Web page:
There are precious few things that one can say categorically about baseball. For every argument for modernization, there’s always a curmudgeon stomping their feet and wailing about tradition. Don’t bring up the shift at Thanksgiving, it’s safer, by far, to talk politics, or religion. Hell, we aren’t even done arguing about the designated hitter in the AL and people in high places are floating the concept league-wide. I don’t want to be anywhere near MLB’s twitter account when that shitstorm starts. Full disclosure, from my perspective it’s the following: modernize a bit, limit the shifts and the DH should undoubtably be adopted league-wide. Stomp your feet, it’s cool. You know where to find me on twitter. But more on that in a later column.
But here’s one thing that we can all agree on.
The trade that sent Toronto reliever, and defendant in a domestic assault case, Roberto Osuna to the World Series Champion Houston Astros should never have happened. Call me crazy, but the fact that Osuna’s suspension, which will be over on August 4 th , will conclude with him returning to the game on a playoff-bound team is sickening. Now, bear in mind that despite not appealing the MLB suspension, Osuna will be pleading not guilty, per his attorney, Domenic Basile. Osuna is scheduled to return to court in September, and the process is likely to continue into the offseason. There’s a decent enough chance here that this guy helps Houston win a second title, then must to trade his uniform for a different shade of orange entirely. Astros GM Jeff Luhnow isn’t exactly shying away from the issue, either. From his statement:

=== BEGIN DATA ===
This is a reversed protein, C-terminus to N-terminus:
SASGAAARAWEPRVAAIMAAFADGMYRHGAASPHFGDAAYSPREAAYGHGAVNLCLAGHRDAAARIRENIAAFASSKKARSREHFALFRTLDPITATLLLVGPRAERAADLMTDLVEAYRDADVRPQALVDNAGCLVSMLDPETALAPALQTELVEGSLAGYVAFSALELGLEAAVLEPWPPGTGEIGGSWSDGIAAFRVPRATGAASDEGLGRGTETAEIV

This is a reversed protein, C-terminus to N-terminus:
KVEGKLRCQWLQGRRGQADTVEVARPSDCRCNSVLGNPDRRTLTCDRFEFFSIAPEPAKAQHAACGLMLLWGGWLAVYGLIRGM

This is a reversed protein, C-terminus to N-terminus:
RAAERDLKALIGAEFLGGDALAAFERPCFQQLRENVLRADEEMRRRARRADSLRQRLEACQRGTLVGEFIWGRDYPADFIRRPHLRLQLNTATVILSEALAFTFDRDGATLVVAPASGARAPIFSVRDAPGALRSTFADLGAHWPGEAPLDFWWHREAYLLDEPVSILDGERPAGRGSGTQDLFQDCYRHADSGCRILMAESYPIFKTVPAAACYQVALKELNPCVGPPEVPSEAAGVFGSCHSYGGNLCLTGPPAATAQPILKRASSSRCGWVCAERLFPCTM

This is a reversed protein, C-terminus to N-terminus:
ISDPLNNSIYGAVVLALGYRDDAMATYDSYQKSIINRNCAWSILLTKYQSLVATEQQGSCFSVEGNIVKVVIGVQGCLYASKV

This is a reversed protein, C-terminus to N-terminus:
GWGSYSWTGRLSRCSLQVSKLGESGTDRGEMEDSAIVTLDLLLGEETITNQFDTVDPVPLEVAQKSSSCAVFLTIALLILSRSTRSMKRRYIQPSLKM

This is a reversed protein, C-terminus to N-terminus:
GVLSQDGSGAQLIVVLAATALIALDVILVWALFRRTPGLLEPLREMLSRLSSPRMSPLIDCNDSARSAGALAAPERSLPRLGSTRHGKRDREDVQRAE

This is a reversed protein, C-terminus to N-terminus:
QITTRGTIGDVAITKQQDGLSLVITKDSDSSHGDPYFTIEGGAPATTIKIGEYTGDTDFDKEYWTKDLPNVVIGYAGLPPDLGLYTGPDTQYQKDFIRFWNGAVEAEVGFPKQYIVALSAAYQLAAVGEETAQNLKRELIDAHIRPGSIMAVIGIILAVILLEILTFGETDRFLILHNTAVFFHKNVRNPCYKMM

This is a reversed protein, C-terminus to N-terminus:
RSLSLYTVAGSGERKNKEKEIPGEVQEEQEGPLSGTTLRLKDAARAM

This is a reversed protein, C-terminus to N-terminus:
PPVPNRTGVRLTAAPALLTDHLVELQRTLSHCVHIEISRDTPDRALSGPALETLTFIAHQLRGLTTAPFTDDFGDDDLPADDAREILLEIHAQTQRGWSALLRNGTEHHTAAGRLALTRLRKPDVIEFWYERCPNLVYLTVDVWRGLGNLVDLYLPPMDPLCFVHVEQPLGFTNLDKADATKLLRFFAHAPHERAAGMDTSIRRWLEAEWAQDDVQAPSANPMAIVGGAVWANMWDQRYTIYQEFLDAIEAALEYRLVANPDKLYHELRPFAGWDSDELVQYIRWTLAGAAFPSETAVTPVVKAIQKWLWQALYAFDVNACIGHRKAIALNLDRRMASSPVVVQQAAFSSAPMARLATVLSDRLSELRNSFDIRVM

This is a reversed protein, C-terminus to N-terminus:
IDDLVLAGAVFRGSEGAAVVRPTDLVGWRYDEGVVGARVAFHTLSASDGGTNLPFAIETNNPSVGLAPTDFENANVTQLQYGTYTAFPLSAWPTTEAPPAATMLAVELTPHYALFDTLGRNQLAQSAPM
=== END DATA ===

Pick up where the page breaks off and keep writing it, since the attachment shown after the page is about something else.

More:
“We are excited to welcome Roberto Osuna to our team. The due diligence by our front office was unprecedented. We are confident that Osuna is remorseful, has willfully complied with all consequences related to his past behavior, has proactively engaged in counseling, and will fully comply with our zero-tolerance policy related to abuse of any kind. Roberto has some great examples of character in our existing clubhouse that we believe will help him as he and his family establish a fresh start and as he continues with the Houston Astros. We look forward to Osuna’s contributions as we head into the back half of the season.”
If the arrogance and insensitivity here don’t make you a bit sick, they should.
I know that he’s innocent until proven guilty, but maybe, just maybe, Houston could have exercised a little discretion and not helped continue the professional baseball career of an allegedly violent abuser, at least until the courts have their say in the matter. The guy was cheap and available (Toronto was parting ways with Osuna no matter what) because he’s tainted and very well might be pitching in a Canadian penal league next year, so Luhnow is betting that winning NOW will cure all ills. It’s a calculated gamble, but a decidedly sickening one. You’re thinking that he’ll keep his head down, keep quiet and help you win a few more games to keep the upstart Mariners and A’s in the rear-view. Good for you. The Astros were a nice feel-good baseball story last year, at the time when we all needed one. I think we can all agree that whatever goodwill we felt last season toward the plucky underdog champs is long gone.
Be better, Jeff Luhnow. Be better, Houston. Be better, baseball.